Banks. They’re so easy to hate. And yet they’re so important to the functioning of the economy. If the euro crisis is going to have a significant impact on the US, the channel through which it will do so is the banking sector. We’re not in a full-fledged banking crisis, but the signs of stress are real, and growing.
Banks are the traditional suppliers of credit – to governments whose debt they hoover up; to rivals through interbank lending; to companies, from sole traders to corporate behemoths; and to individuals. Banks provide the oil needed to run the economic machine; without that lubrication the machine seizes up. But to carry out that role, the banks themselves need money. And that is where the whole model is breaking down.
…As fears over the integrity of the eurozone have deepened, European banks have found it expensive, difficult or in some cases impossible to raise funding in the bond markets. So far they have covered barely two-thirds of the amount of outstanding funding that falls due in 2011. For most banks, the bond markets have been closed for months.
…The few banks that have plenty of money are holding on to it, or depositing it with super-safe institutions such as the US Federal Reserve or the ECB. That means the third key mechanism for bank funding – interbank lending – is also drying up.
…The nervousness surrounding many European banks is rooted in fears about losses they face, particularly on their sovereign debt holdings. Bankers recognise the concerns but complain that the effect is being compounded by regulators’ insistence that the banks should meet tough new capital ratios. The European Banking Authority, which oversees bank regulators across the continent, has identified a total €106bn ($143bn) gap at 70 banks that it stress-tested for their exposure to eurozone sovereign debt. Rather than raise fresh capital in turbulent equity markets to bridge that gap, many are opting instead to shrink their balance sheets and comply with the capital ratios that way.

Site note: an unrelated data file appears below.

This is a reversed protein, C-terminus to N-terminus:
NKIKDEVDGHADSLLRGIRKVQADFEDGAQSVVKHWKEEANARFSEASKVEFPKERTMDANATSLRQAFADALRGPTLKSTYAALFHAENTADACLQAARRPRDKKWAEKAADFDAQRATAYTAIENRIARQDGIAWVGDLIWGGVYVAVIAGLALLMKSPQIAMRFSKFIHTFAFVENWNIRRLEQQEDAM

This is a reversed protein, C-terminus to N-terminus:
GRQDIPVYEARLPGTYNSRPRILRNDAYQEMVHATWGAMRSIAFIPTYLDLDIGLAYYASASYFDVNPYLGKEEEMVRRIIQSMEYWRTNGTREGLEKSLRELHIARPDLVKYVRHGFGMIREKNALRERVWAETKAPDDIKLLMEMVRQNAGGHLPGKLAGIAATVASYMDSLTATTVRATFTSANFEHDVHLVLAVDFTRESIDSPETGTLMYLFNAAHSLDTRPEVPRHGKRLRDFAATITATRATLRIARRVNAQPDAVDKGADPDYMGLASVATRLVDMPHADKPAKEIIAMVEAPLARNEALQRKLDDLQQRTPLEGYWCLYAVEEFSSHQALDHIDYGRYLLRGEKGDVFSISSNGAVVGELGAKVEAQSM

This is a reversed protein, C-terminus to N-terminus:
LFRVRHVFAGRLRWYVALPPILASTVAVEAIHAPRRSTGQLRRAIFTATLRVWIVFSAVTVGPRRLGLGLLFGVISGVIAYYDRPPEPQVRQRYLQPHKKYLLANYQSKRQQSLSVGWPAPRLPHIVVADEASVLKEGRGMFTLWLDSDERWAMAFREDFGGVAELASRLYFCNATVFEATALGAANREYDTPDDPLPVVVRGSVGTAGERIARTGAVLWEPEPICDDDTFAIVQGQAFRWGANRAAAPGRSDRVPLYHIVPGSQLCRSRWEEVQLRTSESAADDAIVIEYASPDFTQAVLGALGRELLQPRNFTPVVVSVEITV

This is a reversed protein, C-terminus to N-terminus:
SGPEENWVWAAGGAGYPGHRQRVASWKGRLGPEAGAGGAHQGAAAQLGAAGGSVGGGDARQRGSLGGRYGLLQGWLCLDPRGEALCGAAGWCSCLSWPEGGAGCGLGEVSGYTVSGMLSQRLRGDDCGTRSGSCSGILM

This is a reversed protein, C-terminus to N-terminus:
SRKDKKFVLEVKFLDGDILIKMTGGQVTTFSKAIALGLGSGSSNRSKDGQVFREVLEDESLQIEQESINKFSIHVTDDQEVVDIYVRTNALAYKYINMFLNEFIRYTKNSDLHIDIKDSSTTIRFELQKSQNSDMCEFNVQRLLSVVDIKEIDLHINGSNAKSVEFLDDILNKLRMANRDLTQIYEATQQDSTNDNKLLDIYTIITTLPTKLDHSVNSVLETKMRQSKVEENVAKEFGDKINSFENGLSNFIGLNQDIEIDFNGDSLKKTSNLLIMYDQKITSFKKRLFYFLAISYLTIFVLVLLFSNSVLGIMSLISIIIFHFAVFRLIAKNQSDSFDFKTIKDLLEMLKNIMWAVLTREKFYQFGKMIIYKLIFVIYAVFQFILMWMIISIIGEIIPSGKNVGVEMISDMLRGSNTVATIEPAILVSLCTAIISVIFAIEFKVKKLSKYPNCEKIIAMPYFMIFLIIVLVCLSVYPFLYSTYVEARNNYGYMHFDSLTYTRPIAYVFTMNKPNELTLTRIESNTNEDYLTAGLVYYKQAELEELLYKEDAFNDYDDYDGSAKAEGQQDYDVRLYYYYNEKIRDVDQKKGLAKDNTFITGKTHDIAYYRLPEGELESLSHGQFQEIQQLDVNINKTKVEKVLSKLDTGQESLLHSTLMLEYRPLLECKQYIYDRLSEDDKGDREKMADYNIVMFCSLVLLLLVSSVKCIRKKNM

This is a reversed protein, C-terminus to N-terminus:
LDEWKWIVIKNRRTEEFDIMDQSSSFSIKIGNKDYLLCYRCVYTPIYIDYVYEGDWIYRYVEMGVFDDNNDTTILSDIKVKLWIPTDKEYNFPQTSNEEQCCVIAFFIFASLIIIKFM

Regulators, policy-makers, and most observers agree that in order to boost confidence in the banking system (as well as to reduce the odds of a major bank going bust), many of Europe’s banks need to increase their capital ratios, which is the amount of core capital they have to work with divided by the amount of loans they have made. But there are two ways to get to a higher capital ratio: by increasing the numerator, or by decreasing the denominator. Bankers argue that given the amount of capital they currently have, calls to increase their capital ratios force them to reduce their lending activities and shrink their loan portfolios. But that is exactly the opposite of what policy-makers intended, of course: the hope was that banks would maintain their portfolios of loans while raising more capital.
In the absence of specific, enforceable requirements that banks meet capital ratio requirements by raising more capital, there’s no reason to expect Europe’s banks to reverse the current tendency to try to meet capital ratio targets by reducing the size of their loan portfolios. After all, it’s expensive to raise capital, and the current ethos of risk-aversion means that extending new loans is not at the top of the list of things that banks want to do. The depressing similarities with the events of 2008 continue…